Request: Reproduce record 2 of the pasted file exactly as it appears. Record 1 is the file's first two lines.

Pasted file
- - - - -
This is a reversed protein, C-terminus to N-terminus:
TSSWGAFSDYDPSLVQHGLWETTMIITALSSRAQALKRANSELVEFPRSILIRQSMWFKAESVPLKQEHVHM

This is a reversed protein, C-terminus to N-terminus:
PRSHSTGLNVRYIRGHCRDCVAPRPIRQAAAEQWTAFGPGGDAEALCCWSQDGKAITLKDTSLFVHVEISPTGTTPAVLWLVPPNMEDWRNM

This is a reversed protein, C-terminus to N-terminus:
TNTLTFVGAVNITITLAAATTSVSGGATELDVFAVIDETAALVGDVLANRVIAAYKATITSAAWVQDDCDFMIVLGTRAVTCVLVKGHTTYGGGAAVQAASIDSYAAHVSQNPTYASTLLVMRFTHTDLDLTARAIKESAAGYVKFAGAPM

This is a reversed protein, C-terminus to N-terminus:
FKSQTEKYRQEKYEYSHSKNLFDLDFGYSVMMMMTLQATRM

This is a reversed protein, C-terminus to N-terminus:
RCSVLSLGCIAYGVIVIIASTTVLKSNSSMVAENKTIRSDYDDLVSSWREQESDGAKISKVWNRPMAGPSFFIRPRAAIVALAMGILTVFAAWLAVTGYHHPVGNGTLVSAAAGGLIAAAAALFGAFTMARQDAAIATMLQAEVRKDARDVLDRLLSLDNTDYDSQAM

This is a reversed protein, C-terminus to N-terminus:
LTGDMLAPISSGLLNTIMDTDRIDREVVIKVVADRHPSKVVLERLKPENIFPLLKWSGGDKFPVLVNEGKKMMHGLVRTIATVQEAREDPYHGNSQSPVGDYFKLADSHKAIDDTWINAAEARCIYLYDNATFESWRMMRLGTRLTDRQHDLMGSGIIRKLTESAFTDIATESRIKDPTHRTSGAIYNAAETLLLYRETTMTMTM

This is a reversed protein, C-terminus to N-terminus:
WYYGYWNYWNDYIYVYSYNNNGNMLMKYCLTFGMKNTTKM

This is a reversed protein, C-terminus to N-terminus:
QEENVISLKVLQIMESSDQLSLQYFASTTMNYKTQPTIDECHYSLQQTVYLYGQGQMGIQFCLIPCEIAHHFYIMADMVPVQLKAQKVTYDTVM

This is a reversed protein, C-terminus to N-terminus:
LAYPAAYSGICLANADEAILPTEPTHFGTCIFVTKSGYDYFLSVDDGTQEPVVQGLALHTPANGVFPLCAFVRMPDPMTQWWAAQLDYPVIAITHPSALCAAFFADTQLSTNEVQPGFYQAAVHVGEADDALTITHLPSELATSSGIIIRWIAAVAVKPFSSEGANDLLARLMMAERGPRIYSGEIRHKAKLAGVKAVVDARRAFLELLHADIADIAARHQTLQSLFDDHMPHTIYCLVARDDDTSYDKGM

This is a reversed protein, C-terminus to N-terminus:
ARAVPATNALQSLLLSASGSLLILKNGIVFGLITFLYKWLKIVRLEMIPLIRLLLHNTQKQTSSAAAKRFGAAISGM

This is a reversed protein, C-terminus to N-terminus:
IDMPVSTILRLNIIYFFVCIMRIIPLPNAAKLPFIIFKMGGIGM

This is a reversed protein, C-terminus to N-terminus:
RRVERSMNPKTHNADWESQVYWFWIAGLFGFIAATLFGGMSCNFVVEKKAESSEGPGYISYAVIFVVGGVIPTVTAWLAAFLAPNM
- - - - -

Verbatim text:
This is a reversed protein, C-terminus to N-terminus:
PRSHSTGLNVRYIRGHCRDCVAPRPIRQAAAEQWTAFGPGGDAEALCCWSQDGKAITLKDTSLFVHVEISPTGTTPAVLWLVPPNMEDWRNM